Chamomile requires open soil to survive, and is often found growing near roads and even landfills. The chamomile plan doesn’t grow much taller than 30 to 40 cm. The dried flower is commonly used in herbal tea and is known to relieve stomach ache, treat irritable bowel syndrome and act as a gentle sleeping aid. Recent pharmaceutical studies have also indicated that chamomile may be effective in lowering cholesterol.

Africa

The Buchu plant (Agathosma betulina) is a herbaceous shrub with small oval leaves with stems that grow between 100 and 200 cm tall. It’s native to the Western Cape in South Africa. The plant has a long history of medicinal use in Southern Africa, most commonly for its anti-inflammatory properties, although it also treats a range of other ailments.

Buchu is also used to treat gastrointestinal pain and urinary tract infections. It’s also known as an effective diuretic and antiseptic. Buchu is most commonly used to make a medicinal tea, although some companies now produce a range of herbal health products that contain oil from the plant.

Asia

Bitter Melon (Momordica charantia), also known as bitter gourd or bitter squash, is a tropical vine. It’s native to India but has spread throughout the rest of Asia. It’s famous for its edible fruit, which varies in flavor and shape depending on the variety of the vine.

Bitter melon has long been used as an herbal remedy. Often it’s first soaked in either oil or honey. The plant is most famous in Asia for preventing and treating malaria. In Togo, the plant is used to treat chickenpox and measles, as well as various gastrointestinal diseases.

 

Guest post by Jeff from Buchulife.com, who provide a herbal health product range based on the buchu plant.

achillea-millefolium

The Health Properties of Yarrow – Achillea millefolium

Yarrow also referred to as Achillea millefolium is a unique flowering plant which belongs to the Asteraceae family which is commonly found in the Northern-Hemisphere. In other regions like southern Colorado and Mexico, this plant is referred to as little feather or plumajillo because of the shape of its leaves. During the ancient times, this plant was referred to as herbal militaris because of its use in stopping blood flow from wounds. Other names include oil man’s pepper, milfoil, thousand seal, thousand leaf, devil’s nestles and Gordaldo among other names.

This herb grows everywhere in the meadows, grass or by the road-side and since its roots creep greatly and it multiplies by seeds, it has become one of the most trouble-some weed in any garden.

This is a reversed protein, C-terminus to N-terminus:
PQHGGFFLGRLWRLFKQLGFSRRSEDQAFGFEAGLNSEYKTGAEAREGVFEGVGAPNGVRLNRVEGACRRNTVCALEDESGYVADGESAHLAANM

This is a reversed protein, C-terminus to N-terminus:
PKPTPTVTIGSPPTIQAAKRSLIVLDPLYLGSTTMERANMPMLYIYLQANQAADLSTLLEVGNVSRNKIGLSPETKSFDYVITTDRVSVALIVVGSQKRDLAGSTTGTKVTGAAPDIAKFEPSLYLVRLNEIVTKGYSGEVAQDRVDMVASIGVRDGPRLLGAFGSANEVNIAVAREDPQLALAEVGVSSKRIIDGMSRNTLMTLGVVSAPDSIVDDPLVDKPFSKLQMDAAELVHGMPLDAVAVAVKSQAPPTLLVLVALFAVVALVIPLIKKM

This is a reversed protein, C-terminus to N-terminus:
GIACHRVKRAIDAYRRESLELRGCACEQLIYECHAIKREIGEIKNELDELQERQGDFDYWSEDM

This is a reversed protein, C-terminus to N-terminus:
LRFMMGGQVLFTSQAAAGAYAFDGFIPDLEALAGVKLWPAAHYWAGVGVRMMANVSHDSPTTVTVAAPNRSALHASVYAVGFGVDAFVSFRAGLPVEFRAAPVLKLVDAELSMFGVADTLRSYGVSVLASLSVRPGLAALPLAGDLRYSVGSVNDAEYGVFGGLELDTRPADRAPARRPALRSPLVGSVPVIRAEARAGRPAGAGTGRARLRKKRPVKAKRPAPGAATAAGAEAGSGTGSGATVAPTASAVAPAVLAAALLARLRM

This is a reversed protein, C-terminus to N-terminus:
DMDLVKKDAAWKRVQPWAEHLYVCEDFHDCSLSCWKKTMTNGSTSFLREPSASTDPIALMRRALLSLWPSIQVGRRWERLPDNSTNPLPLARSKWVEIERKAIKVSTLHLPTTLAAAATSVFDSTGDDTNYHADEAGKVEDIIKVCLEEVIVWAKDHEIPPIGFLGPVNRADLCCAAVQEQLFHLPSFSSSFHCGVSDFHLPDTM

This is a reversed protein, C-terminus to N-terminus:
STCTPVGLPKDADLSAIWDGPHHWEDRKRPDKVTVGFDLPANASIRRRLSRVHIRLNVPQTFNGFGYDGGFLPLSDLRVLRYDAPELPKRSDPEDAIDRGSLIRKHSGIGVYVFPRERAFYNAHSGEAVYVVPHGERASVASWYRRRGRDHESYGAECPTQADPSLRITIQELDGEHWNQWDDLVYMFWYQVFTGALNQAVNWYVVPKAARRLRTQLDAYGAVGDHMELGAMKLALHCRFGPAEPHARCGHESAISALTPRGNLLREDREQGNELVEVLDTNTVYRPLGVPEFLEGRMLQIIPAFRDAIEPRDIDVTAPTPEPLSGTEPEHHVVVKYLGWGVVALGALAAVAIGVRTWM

Description

Français : Achillea millefolium - Achillée mil...
Français : Achillea millefolium – Achillée millefeuille – Vallée de grâce à Amiens (Somme) le 22/06/2007 (Photo credit: Wikipedia)

This plant is an erect herbaceous-perennial plant which produces one or more stems that can grow up to a maximum height of one meter, plus it has rhizomatous growth-form.

Achillea millefolium - leaves (scan)
Achillea millefolium – leaves (scan) (Photo credit: Wikipedia)

Its leaves are distributed evenly along the stem with bottom and middle leaves being bigger. The leaves of yarrow are about 20cm long and either tripinnate or bipinnate, plus they are feathery and arranged in a spiral manner on the plants stem. The leaves of this plant are cauline and clasping.

Achillea millefolium - Duizendblad
Achillea millefolium – Duizendblad (Photo credit: AnneTanne)

Yarrow contains 3-8 ray round or ovate flowers which have white-to-pink flowers. These plants have small achenes fruits and they grow in high or low altitudes of up to 3500m above-sea-level.

Health properties of Yarrow

This herb has been used for years to deal with various illnesses because of its various properties including:

  • Diuretic
  • Antispasmodic
  • Antibiotic
  • Anti-inflammatory
  • Sedative
  • Astringent
  • Antiseptic

Recent research has shown that these properties can help dealt with various illnesses including:

Fever

Yarrow can help lower fever especially in the early stages of flu and cold. To lower your fever all you have to do is drink a mug of hot yarrow after each 2-3 hours. To create the tea, all you need is a spoon of dried leaves and boiling water. You can let it boil for ten to fifteen minutes before straining.